Even when you feel you are an outsider, you are never alone

When I was a child, I wasn’t allowed to eat food with artificial dye in it. It was the 1980s, and my mother may have been a bit ahead of her time in worrying about dyes and preservatives.
When you’re a first-grader at your school Valentine’s Day party, it isn’t easy to turn down all the red and pink food in the room. But that was the family rule. So I passed on the colored treats, and I found the world kept on turning.
My mother was most likely thinking about my health. But I learned something else. Throughout my childhood, my parents found opportunities to show me that sometimes you have to go against the grain. They opted out of sex education classes at school and taught us what we needed to know at home. They took us to the March for Life. They showed us that sometimes the more difficult path is the right one to walk.
They helped me feel comfortable with being on that path, even though they must have known there would be times I would walk it by myself.
In recent days, I have been feeling a little alone. Maybe you have, too. Maybe the questions and issues and conversations are bigger than you can get your arms around. Maybe no one’s voice seems to be speaking to or with yours. Maybe when you do speak, you feel misunderstood. Maybe you aren’t even sure what to say.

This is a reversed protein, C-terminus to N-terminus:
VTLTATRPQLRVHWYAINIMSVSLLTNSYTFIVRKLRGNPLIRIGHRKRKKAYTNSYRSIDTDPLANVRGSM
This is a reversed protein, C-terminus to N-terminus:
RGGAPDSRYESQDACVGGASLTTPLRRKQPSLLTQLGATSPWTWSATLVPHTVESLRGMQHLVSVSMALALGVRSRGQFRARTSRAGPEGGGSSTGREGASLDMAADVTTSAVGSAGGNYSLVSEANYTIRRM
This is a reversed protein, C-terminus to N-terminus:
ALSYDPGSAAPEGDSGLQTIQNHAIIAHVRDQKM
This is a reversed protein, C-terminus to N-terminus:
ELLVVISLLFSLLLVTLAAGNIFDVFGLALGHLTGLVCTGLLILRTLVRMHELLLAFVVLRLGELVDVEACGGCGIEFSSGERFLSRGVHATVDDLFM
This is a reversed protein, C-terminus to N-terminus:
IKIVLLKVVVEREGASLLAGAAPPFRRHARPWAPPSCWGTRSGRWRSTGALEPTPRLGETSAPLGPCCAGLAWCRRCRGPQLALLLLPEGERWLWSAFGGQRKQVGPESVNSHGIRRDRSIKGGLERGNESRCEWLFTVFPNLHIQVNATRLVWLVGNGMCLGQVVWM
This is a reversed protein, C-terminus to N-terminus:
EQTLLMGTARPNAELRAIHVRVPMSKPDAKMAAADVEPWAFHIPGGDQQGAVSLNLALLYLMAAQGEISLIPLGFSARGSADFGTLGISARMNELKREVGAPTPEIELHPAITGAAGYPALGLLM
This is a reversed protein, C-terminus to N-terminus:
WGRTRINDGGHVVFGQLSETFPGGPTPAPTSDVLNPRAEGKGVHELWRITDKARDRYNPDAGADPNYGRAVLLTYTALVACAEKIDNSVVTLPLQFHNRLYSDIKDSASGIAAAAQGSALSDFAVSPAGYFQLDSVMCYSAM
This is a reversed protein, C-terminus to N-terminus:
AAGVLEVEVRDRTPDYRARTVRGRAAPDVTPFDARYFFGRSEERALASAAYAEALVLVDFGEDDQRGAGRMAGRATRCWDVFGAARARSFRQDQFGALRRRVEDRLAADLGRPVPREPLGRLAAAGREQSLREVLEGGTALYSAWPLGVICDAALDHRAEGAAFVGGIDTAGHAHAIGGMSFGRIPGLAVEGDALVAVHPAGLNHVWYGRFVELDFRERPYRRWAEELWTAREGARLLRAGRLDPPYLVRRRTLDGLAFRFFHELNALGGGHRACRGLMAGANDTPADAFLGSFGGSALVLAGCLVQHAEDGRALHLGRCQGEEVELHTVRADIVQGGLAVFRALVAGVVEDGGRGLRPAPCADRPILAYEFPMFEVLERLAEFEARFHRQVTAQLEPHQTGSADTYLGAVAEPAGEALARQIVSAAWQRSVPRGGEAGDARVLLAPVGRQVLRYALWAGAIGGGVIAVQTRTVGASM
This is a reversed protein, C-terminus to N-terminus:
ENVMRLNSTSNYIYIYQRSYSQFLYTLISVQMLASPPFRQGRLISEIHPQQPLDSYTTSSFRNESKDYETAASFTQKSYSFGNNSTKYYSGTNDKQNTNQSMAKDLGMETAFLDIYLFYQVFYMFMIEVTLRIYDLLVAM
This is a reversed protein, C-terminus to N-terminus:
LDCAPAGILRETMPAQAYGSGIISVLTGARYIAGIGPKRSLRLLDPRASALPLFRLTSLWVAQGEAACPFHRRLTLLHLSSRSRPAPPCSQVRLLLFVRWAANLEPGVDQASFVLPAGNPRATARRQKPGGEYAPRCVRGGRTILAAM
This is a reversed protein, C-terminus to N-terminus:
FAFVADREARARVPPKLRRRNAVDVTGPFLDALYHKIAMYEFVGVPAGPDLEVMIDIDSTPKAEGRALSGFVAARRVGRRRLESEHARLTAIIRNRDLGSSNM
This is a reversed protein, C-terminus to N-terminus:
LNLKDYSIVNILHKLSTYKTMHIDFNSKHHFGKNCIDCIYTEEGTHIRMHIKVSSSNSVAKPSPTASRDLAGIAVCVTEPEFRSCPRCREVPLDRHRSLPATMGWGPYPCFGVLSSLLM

“It is, I think, that we are all so alone in what lies deepest in our souls, so unable to find the words, and perhaps the courage to speak with unlocked hearts, that we don’t know at all that it is the same with others,” said Sheldon Vanauken in his book, A Severe Mercy. So many people feel alone—many with a loneliness I may never understand.
Watching the images of people marching at the women’s march on Saturday, I knew with certainty that this event was not for me. Listening to the words and messages, I knew they were not speaking to me. I saw no room for myself—as a woman and a wife and a mother and a Catholic…as myself—at that march.
Watching the crowds and seeing how they were celebrated, I felt like an outsider. I hear the voices, I see the messages, but they are not for me. Those people marching may have good hearts and good intentions, but they are not singing a song I am called to sing.
I do not want to protest. I want to help build a better future, a future I believe—I know—is possible. I want to advocate for peace, for love, for joy, for justice, for life. If you do not hear your voice in the crowds either, what is God asking of you?
The path you take to make a difference may not be an easy or an obvious one. It might not come with clever phrases or matching shirts or a designated day. It might not be celebrated on social media. It might mean some friendships become strained, and others are enriched.
It’s your path to take, and it’s worth taking. Maybe only you can walk that path, with your own voice, your own questions, your own vision, your own hopes and dreams.
“Remember,” St. John Paul said, “you are never alone. Christ is with you on your journey every day of your lives!”
And so He is.

Catholic Review

The Catholic Review is the official publication of the Archdiocese of Baltimore.